Lee: IDW is definitely one of my favourite sections in previews these days. There is always something for everyone. Let’s hope this month doesn’t disappoint.
Thomm: I’m writing this in the midst of feeling ill, so anything that’s not a nap is going to disappoint me right now.
Archie's Mad House Vol. 01 HC by (W/A) Dan Decarlo, Wood, Schwartz
Brilliantly combine satire magazines, super-hero send-ups, monster magazines, sexy teenage girls a la Betty and Veronica, surrealism, beatniks and hippies and wackiness and you've got the inimitable Mad House. Mad House was the birthplace of the bewitching Sabrina the Teenage Witch, Captain Sprocket and the comic host with the most, Clyde Didit. Archie's best artists, Dan Betty and Veronica DeCarlo, Sam Jughead Schwartz and even cartoonists like Wally Wood-yes!-filled Mad House's pages with laughs and lunacy and nutty fun-and hot teenage chicks. Craig Yoe collects the best of the best stories and features, and introduces Mad House with rare art and behind the scenes secrets. $34.99
Lee: I’m a huge fan of humor so this is an easy buy for me. I’m not sure that all the jokes have aged well but I bet it will still be fun.
Thomm: Maybe it’s me but this is way too close to pushing kids as sex objects. I know the Archie books well enough to know that it’s nothing salacious, but the hype here has a fixation on “sexy teenage girls”, who we all know are in high school, which makes them under age. The book’s fine, I’m sure. The hype not so much.
Bat Boy: Weekly World News Strips by Peter Bagge HC by (W/A) Peter Bagge
Collected for the first time in one deluxe hardcover edition, Peter Bagge's Bat Boy strips, which ran in the Weekly World News for two years, are filled with all the insanity, inanity, and cartoonish humor you'd expect from a team-up between Bagge (Hate) and the Bat Boy (beloved). See Bat Boy attain the office of the Presidency (alongside adopted First Lady Martha Stewart and Secretary of Defense Li'l Kim) and much other craziness. $17.99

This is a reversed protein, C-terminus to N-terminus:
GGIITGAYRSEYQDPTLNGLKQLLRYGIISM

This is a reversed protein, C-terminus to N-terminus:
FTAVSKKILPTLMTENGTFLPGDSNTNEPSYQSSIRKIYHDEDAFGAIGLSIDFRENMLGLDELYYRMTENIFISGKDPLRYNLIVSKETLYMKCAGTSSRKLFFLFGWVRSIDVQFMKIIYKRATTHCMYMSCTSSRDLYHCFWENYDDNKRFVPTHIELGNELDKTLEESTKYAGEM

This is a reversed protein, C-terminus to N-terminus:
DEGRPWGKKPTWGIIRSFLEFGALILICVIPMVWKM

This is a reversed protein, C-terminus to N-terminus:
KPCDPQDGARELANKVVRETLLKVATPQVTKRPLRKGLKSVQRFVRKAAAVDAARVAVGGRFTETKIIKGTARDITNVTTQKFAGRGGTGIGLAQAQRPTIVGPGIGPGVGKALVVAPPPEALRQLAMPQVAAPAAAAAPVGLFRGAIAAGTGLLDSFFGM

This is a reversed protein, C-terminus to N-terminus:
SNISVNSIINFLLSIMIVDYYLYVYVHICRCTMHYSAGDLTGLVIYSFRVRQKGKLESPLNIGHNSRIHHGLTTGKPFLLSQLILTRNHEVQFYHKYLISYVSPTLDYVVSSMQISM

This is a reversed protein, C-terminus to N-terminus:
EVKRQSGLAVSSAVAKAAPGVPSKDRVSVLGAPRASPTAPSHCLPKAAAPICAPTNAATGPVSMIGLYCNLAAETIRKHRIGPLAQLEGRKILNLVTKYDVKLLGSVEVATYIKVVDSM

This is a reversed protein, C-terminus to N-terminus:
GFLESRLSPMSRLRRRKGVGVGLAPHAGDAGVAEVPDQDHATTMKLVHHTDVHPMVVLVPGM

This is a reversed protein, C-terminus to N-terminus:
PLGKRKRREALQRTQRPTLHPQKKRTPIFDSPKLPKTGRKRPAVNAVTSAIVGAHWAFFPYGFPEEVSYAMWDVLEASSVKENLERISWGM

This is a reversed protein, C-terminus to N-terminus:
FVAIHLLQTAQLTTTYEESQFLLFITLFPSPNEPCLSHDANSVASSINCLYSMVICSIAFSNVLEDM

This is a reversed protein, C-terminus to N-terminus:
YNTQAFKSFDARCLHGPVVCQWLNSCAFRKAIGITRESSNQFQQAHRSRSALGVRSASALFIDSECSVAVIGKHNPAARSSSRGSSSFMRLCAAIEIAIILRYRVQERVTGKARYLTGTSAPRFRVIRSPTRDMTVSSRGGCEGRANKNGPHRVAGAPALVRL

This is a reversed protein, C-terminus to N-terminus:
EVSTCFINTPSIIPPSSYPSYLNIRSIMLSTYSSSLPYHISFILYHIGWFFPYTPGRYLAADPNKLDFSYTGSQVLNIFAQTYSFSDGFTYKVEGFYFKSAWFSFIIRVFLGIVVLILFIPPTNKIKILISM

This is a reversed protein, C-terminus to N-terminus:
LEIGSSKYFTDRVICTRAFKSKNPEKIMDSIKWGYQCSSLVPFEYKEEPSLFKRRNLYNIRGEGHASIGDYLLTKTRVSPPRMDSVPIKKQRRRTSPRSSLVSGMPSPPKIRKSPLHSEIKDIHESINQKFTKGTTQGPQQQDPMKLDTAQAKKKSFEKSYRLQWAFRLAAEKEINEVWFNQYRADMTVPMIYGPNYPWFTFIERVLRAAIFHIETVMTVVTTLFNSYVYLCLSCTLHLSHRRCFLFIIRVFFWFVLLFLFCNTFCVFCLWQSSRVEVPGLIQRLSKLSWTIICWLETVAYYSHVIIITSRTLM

Lee: And if anything screamed total insanity it would have to be this book. To summarize, Bagge created a recurring strip in a second rate newspaper in which I imagine he had limited, if any editorial controls. Oh yeah, I am sure this is full fledged insanity.
Thomm: Calling the Weekly World News second rate is an insult to the actual second rate papers, like the Baltimore Sun. It’s a tabloid and one that specializes in fictitious stories such as the Chinese are planning to blow up the moon. Really, I can’t imagine Bagge’s stories are any more outlandish than what’s being sold as news. Insane is the operative word all around.
Deep Sleeper HC by (W) Phil Hester (A/C) Mike Huddleston
Cole Gibson is a frustrated writer and family man haunted by terrifying nightmares that prove to be a doorway into a hidden level of reality populated by dazzling and frightening beings. There is a war being fought on this astral plane, a conflict waged with unfathomable forces by creatures beyond imagining: body-stealing shamans bent on usurping the power of God; a planet-killing personification of violence clothed in the flesh of his victims; warrior monks who allow themselves to be possessed to harness the power of the demons they host; and a wasted husk willing to commit any atrocity to regain his physical form. Cole realizes that he himself is the ultimate prize in this war and that he must risk his sanity and his soul to save his family. A unique blend of horror, love story, philosophy and action from the creators of The Coffin! $21.99
Lee: IDW released a hc of Hester & Huddleston’s first collection, The Coffin, and are back again with this release. The problem is that The Coffin was much, much better than this book. Deep Sleeper is good and worth a read but I’d get The Coffin first.